As always, I have been very cautious about going around town alone, especially at night. I basically don’t go out alone at night. During daytime, I started walking a short distance to the internet cafe (10 minutes or so from my previous hotel). Now for my last night in Ouagadougou, I have moved to a hotel next to the internet cafe – a bit pricey but I thought I should treat myself to some luxury on my last night here on my inaugural trip to this city! The reason I’m still here tonight (29 June 2007) is that we travelled to a research site outside town early this morning and by the time we got back into the town it was a bit late to catch a taxi to Ghana – and with border closing at 6pm, I didn’t want to take any risks! And I am impressed with the internet connection here. It is as fast as in Europe! Unfortunately the hotels here seem to be a bit behind in adopting technologies – as even at this pricey hotel they don’t have the internet connection. When I asked the receptionist, he pointed me to the cafe I have been using for the last 4-5 days. I couldn’t help but wonder if they (internet cafe) have some sort of deal going on with the hotel! Hopefully next time when I come here even the affordable hotel will have the internet facility.

The day before, I decided to walk a bit in Ouagadougou rather than go around pillion riding on the moto. So, when my friend’s brother came around, I suggested that we go for a walk instead. He was certainly surprised at my suggestion. We walked for nearly an hour around town before settling down for a drink. I then let him go back and decided to stay at the hotel for the rest of the evening. I was obviously quite tired from the walk in the heat, so decided not to go out for drink later at night. Instead I watched “Flag of our Fathers” that I had on my external disk. A typical Clint Eastwood-directed movie of late – in between a documentary and a feature film.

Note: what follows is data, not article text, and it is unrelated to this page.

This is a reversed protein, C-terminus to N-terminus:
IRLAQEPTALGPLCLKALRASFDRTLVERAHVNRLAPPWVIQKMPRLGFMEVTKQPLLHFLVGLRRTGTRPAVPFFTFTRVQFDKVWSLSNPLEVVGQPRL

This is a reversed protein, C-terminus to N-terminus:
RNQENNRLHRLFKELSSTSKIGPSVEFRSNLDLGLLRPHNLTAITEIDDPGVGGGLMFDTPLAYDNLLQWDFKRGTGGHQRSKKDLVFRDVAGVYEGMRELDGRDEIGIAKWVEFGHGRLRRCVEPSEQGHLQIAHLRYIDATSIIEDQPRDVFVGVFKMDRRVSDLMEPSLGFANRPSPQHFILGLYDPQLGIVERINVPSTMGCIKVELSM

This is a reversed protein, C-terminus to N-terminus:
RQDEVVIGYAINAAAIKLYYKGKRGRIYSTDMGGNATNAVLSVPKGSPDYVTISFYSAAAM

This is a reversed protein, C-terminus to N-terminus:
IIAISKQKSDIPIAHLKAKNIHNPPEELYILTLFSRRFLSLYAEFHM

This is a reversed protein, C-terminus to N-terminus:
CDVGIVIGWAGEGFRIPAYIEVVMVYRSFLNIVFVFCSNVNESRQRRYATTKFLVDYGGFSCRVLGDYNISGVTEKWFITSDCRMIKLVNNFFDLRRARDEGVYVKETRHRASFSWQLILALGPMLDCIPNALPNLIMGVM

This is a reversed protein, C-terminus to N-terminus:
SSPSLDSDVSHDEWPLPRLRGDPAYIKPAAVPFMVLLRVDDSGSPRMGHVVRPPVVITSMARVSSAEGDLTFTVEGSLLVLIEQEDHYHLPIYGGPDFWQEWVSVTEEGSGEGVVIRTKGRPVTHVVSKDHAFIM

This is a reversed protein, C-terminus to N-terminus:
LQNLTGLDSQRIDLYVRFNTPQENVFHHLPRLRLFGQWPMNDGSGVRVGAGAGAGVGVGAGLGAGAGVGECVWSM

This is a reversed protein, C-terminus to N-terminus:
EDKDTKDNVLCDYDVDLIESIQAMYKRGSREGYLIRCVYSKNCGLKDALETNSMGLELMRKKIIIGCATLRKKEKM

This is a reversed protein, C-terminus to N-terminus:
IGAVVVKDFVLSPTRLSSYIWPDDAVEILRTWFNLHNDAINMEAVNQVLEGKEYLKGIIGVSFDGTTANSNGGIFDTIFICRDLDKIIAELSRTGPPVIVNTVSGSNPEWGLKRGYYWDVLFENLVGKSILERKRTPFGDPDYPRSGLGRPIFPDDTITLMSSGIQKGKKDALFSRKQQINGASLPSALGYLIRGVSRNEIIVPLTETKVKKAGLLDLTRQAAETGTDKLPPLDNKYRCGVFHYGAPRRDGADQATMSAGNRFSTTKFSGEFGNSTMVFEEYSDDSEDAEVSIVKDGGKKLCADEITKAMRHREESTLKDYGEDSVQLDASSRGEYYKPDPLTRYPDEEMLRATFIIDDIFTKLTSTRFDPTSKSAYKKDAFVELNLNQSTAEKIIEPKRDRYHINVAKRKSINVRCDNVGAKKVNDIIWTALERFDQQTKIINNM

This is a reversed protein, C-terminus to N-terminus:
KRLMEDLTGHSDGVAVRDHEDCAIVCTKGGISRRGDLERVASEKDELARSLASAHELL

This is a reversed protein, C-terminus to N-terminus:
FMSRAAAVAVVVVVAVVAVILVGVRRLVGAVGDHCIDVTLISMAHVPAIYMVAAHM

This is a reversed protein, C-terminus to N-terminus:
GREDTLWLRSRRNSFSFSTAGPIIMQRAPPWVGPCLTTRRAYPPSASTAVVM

Blogger Deepak suggests I should write a travelogue for his Nepal magazine based on my experience in Ghana and here in Burkina – in Nepali of course. I have promised to try but it certainly will take a lot more effort than I thought it would. Whenever I start to write in Nepali these days, I have trouble finding the right words to express myself. I know the words in English but finding the right word in Nepali just seems so much harder. It’s probably not surprising for I have not written seriously in Nepali for many years now, and my vocabulary of the language seems to be locked somewhere deep in my memory – with a very difficult access code! I will be trying nevertheless. After all I am talking about the language here that I was using for my day-to-day life for the first 19 years of my existence!

Okay I think that is all I would like to mention on this entry. I wanted to post something before I left Burkina Faso and I am about to do just that. Sorry, the entries these days are becoming more and more personal and may be a bit boring read. I think I’m still adjusting to my new life here in Africa and trying to settle into the system better before I could begin to analyse things more objectively. Most of these entries are just copy-typed from my handwritten journal (which I really can’t call a proper diary – or dainiki in Nepali – as I don’t really write on it daily!). Anyway, I hope to post more thought-through and hopefully more objective (and analytical) entries in future. Till then enjoy my diary entries of sorts!!